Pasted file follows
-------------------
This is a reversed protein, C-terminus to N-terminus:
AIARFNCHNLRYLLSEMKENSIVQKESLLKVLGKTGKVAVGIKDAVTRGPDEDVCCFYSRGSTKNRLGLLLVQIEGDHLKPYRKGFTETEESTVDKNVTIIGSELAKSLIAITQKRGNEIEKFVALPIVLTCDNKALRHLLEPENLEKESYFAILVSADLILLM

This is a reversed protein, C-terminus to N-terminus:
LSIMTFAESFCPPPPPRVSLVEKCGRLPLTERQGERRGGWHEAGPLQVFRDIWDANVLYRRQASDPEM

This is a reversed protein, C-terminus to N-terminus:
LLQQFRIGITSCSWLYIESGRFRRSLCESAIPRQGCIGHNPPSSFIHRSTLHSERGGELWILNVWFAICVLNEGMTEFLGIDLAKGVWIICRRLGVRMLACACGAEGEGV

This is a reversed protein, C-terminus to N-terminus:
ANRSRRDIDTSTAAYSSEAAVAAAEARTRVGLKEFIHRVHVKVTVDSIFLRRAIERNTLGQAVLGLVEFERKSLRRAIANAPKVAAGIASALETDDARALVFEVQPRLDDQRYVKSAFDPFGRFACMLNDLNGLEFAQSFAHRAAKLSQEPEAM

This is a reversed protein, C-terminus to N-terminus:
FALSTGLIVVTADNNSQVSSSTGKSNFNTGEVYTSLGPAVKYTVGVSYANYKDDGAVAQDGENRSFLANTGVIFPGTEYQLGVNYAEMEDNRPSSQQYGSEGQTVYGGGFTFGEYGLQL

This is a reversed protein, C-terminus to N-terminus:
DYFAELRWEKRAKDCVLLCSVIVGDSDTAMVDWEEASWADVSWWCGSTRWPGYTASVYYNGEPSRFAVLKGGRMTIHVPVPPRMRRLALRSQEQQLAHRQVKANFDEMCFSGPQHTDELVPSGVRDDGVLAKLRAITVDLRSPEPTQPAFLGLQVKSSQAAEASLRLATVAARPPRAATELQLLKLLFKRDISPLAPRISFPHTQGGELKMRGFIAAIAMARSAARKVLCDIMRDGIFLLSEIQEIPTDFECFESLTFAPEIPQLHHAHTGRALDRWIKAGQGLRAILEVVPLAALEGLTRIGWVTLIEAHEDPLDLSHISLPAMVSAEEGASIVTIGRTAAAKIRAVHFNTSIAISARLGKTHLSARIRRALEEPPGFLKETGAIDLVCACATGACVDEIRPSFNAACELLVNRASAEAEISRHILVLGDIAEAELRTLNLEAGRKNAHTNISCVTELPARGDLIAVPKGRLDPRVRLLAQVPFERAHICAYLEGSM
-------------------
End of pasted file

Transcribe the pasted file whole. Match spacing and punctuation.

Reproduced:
This is a reversed protein, C-terminus to N-terminus:
AIARFNCHNLRYLLSEMKENSIVQKESLLKVLGKTGKVAVGIKDAVTRGPDEDVCCFYSRGSTKNRLGLLLVQIEGDHLKPYRKGFTETEESTVDKNVTIIGSELAKSLIAITQKRGNEIEKFVALPIVLTCDNKALRHLLEPENLEKESYFAILVSADLILLM

This is a reversed protein, C-terminus to N-terminus:
LSIMTFAESFCPPPPPRVSLVEKCGRLPLTERQGERRGGWHEAGPLQVFRDIWDANVLYRRQASDPEM

This is a reversed protein, C-terminus to N-terminus:
LLQQFRIGITSCSWLYIESGRFRRSLCESAIPRQGCIGHNPPSSFIHRSTLHSERGGELWILNVWFAICVLNEGMTEFLGIDLAKGVWIICRRLGVRMLACACGAEGEGV

This is a reversed protein, C-terminus to N-terminus:
ANRSRRDIDTSTAAYSSEAAVAAAEARTRVGLKEFIHRVHVKVTVDSIFLRRAIERNTLGQAVLGLVEFERKSLRRAIANAPKVAAGIASALETDDARALVFEVQPRLDDQRYVKSAFDPFGRFACMLNDLNGLEFAQSFAHRAAKLSQEPEAM

This is a reversed protein, C-terminus to N-terminus:
FALSTGLIVVTADNNSQVSSSTGKSNFNTGEVYTSLGPAVKYTVGVSYANYKDDGAVAQDGENRSFLANTGVIFPGTEYQLGVNYAEMEDNRPSSQQYGSEGQTVYGGGFTFGEYGLQL

This is a reversed protein, C-terminus to N-terminus:
DYFAELRWEKRAKDCVLLCSVIVGDSDTAMVDWEEASWADVSWWCGSTRWPGYTASVYYNGEPSRFAVLKGGRMTIHVPVPPRMRRLALRSQEQQLAHRQVKANFDEMCFSGPQHTDELVPSGVRDDGVLAKLRAITVDLRSPEPTQPAFLGLQVKSSQAAEASLRLATVAARPPRAATELQLLKLLFKRDISPLAPRISFPHTQGGELKMRGFIAAIAMARSAARKVLCDIMRDGIFLLSEIQEIPTDFECFESLTFAPEIPQLHHAHTGRALDRWIKAGQGLRAILEVVPLAALEGLTRIGWVTLIEAHEDPLDLSHISLPAMVSAEEGASIVTIGRTAAAKIRAVHFNTSIAISARLGKTHLSARIRRALEEPPGFLKETGAIDLVCACATGACVDEIRPSFNAACELLVNRASAEAEISRHILVLGDIAEAELRTLNLEAGRKNAHTNISCVTELPARGDLIAVPKGRLDPRVRLLAQVPFERAHICAYLEGSM